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Thursday, July 8, 2010

Shrek Forever After Teaches A Good Lesson to Writers

I recently saw the new (and most excellent) Shrek Forever After with the kids. It occurred to me that the movie taught an essential life lesson. That lesson is something all writers (and everyone else) need to sear into their brains. The lesson is: Read The Contract Before You Sign It.

The plot involves Shrek making a deal with Rumpelstiltskin, which should set warning bells off in his head immediately. But he signs a contract based on what Rumpelstiltskin tells him it means, and doesn’t bother to read it. Not only did Shrek make this mistake, but the King and Queen did the same thing when they signed their own contract with Rumpelstiltskin. I’m in the audience smacking my forehead at the idiocy of doing this.

Oh sure, I understand that it would be a lousy movie if the characters spent 30 minutes each reading a contract. And I understand that the writers needed the plot device (although they could have used invisible ink or enchanted paper or something better than sheer stupidity). Still, I’ll give them some slack. It’s just a cartoon.

The sad truth is, most people don’t read the contracts they sign. Substite Rumpelstiltskin with an unscrupulous agent, and you have a situation many writers have faced. Since failing to read it and understand it isn’t a defense to enforcing it, the time to fully understand what you’re agreeing to is before you sign on the dotted line. Don’t believe what the drafter tells you it means. Get legal advice if you don’t understand. The Author’s Guild in the US and the Society of Authors in the UK will advise you on your contracts if you don’t have a lawyer.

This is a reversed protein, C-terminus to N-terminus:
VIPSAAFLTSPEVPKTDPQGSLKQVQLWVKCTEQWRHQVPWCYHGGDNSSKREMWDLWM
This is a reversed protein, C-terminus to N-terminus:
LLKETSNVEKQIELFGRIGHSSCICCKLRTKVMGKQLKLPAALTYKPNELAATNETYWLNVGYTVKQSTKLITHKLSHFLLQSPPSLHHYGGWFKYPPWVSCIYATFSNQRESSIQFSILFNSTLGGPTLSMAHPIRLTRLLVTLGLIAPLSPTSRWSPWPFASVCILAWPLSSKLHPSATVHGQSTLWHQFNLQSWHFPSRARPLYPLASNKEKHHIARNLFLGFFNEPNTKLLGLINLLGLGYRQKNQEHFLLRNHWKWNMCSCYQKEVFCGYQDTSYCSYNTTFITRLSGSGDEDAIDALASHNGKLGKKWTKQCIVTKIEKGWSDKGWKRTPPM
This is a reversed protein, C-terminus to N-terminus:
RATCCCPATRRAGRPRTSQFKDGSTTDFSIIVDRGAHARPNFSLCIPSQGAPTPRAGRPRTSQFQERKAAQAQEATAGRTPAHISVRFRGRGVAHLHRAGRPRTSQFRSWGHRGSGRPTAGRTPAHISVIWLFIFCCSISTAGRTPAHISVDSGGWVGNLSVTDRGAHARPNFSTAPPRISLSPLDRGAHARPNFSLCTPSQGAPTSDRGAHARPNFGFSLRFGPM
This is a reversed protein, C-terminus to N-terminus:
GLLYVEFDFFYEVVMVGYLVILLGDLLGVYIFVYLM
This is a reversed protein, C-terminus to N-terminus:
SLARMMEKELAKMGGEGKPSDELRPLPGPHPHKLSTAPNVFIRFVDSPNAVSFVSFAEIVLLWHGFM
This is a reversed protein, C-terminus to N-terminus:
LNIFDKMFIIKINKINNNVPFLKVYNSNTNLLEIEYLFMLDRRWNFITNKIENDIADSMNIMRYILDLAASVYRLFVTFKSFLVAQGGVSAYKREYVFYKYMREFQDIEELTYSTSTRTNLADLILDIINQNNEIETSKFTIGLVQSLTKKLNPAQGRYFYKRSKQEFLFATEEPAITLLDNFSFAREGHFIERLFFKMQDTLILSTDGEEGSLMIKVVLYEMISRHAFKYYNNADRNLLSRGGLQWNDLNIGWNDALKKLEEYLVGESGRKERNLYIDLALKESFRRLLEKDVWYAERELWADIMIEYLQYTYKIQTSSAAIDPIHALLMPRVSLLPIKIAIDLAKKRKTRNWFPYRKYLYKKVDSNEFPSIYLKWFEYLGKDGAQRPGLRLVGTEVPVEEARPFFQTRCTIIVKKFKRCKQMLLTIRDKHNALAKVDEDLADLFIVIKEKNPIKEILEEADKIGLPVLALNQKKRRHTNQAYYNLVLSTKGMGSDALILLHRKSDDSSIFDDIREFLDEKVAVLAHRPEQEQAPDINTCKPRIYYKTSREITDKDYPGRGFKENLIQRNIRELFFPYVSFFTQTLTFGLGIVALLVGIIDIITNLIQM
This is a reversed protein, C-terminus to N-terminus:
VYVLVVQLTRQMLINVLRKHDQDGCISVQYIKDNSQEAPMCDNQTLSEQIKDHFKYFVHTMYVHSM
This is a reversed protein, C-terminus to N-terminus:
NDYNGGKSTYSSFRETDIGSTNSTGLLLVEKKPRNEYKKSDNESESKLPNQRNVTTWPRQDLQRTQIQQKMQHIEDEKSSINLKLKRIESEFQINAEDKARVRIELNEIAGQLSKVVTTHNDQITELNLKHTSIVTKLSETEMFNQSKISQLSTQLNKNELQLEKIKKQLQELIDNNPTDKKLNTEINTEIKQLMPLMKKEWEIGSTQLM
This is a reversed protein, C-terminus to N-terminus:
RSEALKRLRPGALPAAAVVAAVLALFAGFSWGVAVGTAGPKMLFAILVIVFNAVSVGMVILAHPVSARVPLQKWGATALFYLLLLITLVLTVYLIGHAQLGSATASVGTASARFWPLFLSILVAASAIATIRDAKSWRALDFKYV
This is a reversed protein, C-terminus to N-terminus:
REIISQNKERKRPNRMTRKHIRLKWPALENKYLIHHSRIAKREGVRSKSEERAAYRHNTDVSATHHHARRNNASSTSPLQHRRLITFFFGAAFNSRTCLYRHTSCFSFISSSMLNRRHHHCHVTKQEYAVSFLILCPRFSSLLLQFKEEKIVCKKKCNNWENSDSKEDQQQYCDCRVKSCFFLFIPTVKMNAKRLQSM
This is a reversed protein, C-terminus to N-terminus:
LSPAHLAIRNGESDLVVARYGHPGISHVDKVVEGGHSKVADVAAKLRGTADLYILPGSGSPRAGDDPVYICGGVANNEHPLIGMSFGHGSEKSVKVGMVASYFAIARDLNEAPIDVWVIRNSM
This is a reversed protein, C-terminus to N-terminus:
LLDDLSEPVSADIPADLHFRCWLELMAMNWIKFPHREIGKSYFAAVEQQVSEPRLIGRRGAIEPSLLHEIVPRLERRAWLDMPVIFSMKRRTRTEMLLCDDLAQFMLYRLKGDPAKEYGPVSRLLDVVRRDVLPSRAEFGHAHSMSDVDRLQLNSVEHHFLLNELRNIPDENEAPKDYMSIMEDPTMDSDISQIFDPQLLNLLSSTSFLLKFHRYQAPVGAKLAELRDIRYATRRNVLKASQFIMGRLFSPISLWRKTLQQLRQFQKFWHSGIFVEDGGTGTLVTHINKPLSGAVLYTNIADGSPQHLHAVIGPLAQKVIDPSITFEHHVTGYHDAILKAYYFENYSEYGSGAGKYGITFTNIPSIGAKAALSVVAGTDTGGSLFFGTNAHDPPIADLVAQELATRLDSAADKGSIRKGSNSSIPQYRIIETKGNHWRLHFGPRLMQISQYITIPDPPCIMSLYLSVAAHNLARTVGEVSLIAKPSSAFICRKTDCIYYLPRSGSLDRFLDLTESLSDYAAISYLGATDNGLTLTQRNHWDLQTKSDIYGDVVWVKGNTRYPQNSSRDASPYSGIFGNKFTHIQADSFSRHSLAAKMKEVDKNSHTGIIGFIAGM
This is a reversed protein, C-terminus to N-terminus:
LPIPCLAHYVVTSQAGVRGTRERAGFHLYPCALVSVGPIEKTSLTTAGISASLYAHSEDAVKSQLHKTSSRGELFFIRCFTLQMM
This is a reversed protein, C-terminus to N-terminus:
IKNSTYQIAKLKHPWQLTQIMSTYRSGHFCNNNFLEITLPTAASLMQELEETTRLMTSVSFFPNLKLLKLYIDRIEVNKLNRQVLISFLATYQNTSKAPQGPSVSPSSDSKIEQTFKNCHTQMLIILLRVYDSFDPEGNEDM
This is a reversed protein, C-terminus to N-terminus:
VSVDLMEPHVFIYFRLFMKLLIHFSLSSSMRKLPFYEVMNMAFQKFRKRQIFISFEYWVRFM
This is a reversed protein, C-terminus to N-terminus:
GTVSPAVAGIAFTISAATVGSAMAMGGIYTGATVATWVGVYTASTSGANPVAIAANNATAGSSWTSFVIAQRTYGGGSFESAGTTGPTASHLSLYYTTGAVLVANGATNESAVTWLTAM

Are you giving away e-book rights too cheaply? Do you really understand how the publisher is going to compute your royalties? Who is going to bear the expense of marketing your book? Is your book going to be printed on endangered rainforest paper or recycled?

If you’re signing with an agent, are you signing for all your works or just one? What is the percentage they’ll get if they place your work? How is it calculated? What happens if they don’t place your work? How does the agreement get cancelled?

The law allows few excuses for failing to understand a contract. Don’t speak English? You’re expected to get it translated. Don’t read? You’re expected to have someone you trust read it to you. The person tells you it says something it doesn’t? Too bad. You should have read it. So why do so many people sign important contracts like car leases, real estate purchases, publishing contracts, and agency contracts, without bothering to read them?

I know it’s exciting to get a publishing contract or an agent’s contract. But read the darned thing before you sign it. Otherwise, you might not have a happily ever after experience in your writing career. Take it from Shrek.

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